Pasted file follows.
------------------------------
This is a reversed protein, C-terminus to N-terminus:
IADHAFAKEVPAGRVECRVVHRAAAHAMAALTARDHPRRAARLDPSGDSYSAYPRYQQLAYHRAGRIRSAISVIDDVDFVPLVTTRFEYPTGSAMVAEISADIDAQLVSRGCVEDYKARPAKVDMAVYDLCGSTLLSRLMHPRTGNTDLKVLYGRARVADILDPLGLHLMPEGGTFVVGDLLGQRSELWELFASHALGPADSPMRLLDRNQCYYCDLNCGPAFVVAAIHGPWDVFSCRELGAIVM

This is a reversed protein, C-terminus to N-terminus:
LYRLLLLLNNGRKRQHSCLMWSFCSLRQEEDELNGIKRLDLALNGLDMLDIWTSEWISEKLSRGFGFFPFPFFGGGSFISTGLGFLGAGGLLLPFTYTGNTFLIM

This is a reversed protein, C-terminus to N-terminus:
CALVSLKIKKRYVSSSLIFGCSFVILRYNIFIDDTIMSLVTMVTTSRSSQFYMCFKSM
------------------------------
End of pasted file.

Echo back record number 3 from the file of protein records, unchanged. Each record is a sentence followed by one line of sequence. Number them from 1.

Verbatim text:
This is a reversed protein, C-terminus to N-terminus:
CALVSLKIKKRYVSSSLIFGCSFVILRYNIFIDDTIMSLVTMVTTSRSSQFYMCFKSM